3. Humility - A love of people also involves a willingness to dialogue with those of other positions, both within and outside of Christianity. To learn from others and to appreciate the good in other perspectives is a marvellous thing, but it can lead to the vice, again, of doubt and a lack of boldness (so as not to offend).

On the flip side, the more conservative evangelicals have their own virtues and vices:

1. Boldness - preaching the gospel with the confidence granted from the Holy Spirit. But this has its dark side: arrogance, in rudely asserting one’s confidence without taking into account the feelings of others; boldness falsely applied, when one is confident when one should not be; and laziness, when one assumes their confidence is God-inspired without questioning what the passage might mean.

2. Love of truth - but this can just as easily lead to a loss of compassion for people (which I think has been evident in some of the comments on this blog). (Editor's Note: By 'this blog' I am referrring to Challies' blog, and not my own)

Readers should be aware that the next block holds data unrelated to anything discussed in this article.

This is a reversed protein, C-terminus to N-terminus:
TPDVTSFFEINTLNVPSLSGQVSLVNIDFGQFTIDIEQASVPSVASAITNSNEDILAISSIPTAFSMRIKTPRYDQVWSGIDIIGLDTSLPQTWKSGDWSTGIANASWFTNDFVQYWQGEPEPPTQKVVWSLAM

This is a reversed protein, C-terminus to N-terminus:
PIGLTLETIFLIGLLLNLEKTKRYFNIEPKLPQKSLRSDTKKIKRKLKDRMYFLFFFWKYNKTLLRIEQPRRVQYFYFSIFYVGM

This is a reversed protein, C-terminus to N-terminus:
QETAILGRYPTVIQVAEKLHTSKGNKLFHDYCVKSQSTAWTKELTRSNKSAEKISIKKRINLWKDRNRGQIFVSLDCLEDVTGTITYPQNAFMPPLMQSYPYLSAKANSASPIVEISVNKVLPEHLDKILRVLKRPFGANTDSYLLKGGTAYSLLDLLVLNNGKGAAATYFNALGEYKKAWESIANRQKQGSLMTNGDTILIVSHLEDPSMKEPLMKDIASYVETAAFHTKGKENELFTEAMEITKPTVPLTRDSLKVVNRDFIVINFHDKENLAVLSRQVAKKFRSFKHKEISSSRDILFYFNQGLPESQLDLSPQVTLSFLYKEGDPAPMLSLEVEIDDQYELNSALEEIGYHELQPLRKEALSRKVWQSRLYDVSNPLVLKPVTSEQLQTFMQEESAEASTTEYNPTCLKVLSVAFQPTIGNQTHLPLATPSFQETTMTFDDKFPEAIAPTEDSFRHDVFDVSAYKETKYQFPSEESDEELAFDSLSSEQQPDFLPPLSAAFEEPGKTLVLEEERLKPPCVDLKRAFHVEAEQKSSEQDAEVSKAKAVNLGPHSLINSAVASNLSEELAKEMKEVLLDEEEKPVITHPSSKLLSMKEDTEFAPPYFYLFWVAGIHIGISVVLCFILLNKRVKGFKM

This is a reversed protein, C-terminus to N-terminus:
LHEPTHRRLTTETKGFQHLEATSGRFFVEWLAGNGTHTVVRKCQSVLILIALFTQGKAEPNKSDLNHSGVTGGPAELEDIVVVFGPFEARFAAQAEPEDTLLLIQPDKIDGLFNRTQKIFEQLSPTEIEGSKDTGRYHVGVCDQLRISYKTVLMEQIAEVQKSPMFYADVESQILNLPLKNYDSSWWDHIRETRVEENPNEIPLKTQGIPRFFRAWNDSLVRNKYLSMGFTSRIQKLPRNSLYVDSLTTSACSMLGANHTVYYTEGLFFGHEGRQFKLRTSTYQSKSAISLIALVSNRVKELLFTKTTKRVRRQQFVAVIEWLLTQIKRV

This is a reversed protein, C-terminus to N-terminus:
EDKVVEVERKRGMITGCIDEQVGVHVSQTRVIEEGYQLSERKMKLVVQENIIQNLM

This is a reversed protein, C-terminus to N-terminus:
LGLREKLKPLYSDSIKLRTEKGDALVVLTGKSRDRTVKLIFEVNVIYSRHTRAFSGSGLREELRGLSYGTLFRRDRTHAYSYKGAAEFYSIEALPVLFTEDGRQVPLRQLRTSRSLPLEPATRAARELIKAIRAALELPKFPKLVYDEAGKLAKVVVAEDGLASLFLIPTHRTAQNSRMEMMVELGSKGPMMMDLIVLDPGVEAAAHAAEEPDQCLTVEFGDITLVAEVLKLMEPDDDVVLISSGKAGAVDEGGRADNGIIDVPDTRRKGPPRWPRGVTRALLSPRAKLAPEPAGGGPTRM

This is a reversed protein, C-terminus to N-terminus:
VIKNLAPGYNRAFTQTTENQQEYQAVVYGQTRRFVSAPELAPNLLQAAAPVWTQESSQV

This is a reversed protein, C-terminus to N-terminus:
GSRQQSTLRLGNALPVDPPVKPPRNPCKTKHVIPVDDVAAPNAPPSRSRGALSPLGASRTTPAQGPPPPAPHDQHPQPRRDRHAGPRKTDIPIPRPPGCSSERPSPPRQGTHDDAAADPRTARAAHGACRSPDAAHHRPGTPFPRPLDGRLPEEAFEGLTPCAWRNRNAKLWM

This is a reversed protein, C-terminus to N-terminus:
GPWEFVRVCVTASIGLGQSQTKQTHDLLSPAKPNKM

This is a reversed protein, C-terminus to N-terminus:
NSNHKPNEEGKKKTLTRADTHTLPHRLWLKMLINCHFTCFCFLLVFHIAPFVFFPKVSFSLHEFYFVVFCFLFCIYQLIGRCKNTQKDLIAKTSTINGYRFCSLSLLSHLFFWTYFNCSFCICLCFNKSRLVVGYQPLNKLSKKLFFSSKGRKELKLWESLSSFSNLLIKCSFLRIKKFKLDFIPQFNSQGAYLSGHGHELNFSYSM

3. Clarity in answering questions - but this can come at the cost of love for people, and, ironically, at the cost of truth, when clarity involves oversimplification and a lack of academic integrity.

I think we need to recognize that the virtues of the emerging church, and its corresponding vices, have emerged in part out of a response to the vices that have been fostered by the conservative evangelicals. Both sides need to recognize both their strengths and flaws, if we hope to have any reconciliation among the people of God."


Keith Shields said...

Well said, Matthew. I am sorry to hear that this comment was deleted from the Challies blog. Thank you for being a mediating voice that is not arrogant or rude.

Anonymous said...

Don't feel too bad. Lots of comments are getting deleted over at Challies.com.